Listen: Is the Big Ballet documentary empowering or fat shaming? Post continues after audio.

While it gets easier as you become more comfortable with your body and finding out what works for you, that doesn't mean dancing on your period when you're older is without complications.

In a YouTube video posted in December last year, former soloist with the New York City ballet Kathryn Morgan said she always took precaution whenever she was performing to ensure she never had an "incident" bleeding through on stage.

"What I used to do before performances, whether or not I had my period or whether or not I had finished or in the middle of my cycle, I always wore a tampon. Every single show, without fail," she said.

"Our bodies are weird, sometimes you might have a leak, or your timings are off so I would wear one for every performance and never had an issue.

"There was one performance I started so I was so glad I had one in. I don't think I ever bled on a costume because I took precaution."

Other recommendations from Morgan including wearing an extra pair of tights, opting for black tights or wearing panties or a thong under costumes where you have more coverage.

Because of the rare but still present risk of Toxic Shock Syndrome associated with leaving tampons in the body too long, doctors often advise not to insert tampons when you're not on your period, as many of Morgan's followers pointed out.

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Many suggested using a moon cup as an alternative if dancers did want to take precaution.

Dance teacher Alyssa Marie shared similar sentiments on her blog Beyond Ballerinas in 2015 to a question sent in by a reader about embarrassment over bleeding through their rights.

"An alternative to wearing a tampon is using the DivaCup. It takes a little bit of getting use to but once you get the hang of it, it is a lifesaver! Not only do you not need to carry tampons with you, but it will hold more liquid than a tampon does and is non-toxic for your body," she wrote.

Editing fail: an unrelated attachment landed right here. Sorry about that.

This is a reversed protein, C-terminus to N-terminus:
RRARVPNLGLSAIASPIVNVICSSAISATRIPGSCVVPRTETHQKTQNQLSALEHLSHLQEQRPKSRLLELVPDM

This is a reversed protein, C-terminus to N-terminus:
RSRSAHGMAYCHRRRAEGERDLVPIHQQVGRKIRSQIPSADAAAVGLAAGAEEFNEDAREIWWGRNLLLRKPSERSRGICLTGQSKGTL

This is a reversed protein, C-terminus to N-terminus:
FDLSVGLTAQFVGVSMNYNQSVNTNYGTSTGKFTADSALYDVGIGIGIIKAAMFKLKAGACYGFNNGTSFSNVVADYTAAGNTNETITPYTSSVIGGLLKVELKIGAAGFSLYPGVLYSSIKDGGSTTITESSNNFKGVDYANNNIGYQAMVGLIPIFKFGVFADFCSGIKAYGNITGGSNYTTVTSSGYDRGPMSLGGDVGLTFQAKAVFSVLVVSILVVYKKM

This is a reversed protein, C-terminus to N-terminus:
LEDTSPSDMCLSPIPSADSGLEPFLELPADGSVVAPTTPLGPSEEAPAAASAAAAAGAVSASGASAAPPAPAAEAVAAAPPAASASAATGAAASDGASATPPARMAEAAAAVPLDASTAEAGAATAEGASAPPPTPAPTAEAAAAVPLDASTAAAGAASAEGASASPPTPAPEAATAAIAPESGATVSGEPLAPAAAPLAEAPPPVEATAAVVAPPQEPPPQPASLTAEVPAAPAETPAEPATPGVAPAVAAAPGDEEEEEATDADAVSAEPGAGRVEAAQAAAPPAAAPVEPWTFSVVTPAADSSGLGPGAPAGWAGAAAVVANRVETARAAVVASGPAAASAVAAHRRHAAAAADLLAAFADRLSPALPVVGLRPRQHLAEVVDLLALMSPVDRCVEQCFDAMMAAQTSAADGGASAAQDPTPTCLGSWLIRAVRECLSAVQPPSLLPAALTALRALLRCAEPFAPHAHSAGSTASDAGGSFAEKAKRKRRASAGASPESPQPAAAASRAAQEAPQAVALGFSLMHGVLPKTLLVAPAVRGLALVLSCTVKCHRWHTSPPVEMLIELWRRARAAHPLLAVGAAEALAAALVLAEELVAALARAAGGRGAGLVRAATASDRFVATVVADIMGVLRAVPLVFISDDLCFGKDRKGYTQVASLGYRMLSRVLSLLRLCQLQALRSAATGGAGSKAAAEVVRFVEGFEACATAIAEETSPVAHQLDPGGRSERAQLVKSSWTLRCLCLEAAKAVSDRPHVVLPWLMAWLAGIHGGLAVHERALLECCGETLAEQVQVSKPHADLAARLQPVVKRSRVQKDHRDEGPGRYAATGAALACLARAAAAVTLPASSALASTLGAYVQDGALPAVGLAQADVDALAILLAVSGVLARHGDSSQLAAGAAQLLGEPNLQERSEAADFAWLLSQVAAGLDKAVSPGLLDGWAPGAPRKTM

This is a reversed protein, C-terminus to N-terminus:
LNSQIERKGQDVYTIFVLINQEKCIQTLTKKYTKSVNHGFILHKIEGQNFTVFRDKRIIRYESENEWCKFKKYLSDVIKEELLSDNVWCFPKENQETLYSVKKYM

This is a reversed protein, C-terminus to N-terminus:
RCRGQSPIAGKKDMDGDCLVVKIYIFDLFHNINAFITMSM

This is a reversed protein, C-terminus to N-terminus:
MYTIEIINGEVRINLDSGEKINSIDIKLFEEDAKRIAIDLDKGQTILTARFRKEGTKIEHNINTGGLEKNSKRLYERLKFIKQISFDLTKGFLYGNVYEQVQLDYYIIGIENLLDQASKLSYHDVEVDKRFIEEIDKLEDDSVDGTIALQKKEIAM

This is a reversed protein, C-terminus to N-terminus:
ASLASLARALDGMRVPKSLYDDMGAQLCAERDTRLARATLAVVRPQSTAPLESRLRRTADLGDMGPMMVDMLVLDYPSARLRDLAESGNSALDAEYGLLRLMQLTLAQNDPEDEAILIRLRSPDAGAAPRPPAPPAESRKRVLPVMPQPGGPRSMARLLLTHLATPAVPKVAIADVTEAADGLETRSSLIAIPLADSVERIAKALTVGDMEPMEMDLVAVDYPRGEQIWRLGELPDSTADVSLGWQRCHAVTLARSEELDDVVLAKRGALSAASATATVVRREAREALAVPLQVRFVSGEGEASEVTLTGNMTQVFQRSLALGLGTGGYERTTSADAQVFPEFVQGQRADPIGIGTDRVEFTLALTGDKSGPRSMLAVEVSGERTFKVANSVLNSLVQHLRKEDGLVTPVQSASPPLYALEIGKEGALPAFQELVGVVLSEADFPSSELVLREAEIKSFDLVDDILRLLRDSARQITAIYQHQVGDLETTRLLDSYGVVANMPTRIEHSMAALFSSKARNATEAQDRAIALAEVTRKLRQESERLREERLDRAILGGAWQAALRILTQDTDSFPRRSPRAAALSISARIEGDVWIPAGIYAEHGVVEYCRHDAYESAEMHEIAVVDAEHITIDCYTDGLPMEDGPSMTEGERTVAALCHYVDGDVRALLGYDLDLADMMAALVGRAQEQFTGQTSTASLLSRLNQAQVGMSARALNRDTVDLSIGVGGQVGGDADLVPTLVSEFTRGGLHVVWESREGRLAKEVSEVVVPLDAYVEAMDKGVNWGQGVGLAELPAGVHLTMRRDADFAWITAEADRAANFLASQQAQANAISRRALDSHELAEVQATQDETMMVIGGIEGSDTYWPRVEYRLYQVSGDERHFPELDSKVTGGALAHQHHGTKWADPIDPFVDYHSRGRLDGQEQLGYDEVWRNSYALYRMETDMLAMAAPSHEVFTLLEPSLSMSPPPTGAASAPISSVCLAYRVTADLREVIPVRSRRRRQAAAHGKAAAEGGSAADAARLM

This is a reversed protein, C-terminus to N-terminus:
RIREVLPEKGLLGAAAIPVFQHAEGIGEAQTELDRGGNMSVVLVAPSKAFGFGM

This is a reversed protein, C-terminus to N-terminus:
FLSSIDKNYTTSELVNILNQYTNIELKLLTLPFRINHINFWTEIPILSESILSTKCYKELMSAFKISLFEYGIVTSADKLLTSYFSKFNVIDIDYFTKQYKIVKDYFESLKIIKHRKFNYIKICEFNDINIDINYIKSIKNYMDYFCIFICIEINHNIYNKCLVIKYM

Image via Getty.

On heavier days, she advised wearing an extra light pad and asking your teacher if you can wear shorts or a skirt.

"Do what you need to do to feel comfortable. If you do have a moment when you feel yourself start to bleed through, quietly leave the class, go to the bathroom, and change into an extra pair of tights and a leotard," she wrote.

"As teachers, we understand these circumstances, and are more gracious to these types of episodes than you think. Just continue to handle yourself with maturity and it does not need to be a big deal at all!"

Of course it's important to acknowledge that menstruation goes beyond bleeding, with side effects like stomach cramps, severe pain, bloating and headaches also causing problems.

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And while it can be a hinderance, other dancers told Seventeen viewed the arrival of their period as a good thing.

"I've found that dancing on my period actually has some advantages. The exercise relieves cramps, and because of the hormonal changes I'm always more flexible before and during my period," 21 year-old Emma* told the magazine.

In an industry which takes its toll on the human body, it can also be a welcome sign of health.

"When I got really competitively into dance I would actually stop getting my period because my body wasn’t used to being under such physical pressure all the time", 20 year-old Ellie said.

"I actually missed [getting my period] though, and now that I dance less, I actually started getting my period again. I think having your period is a good reminder that you're strong and healthy.”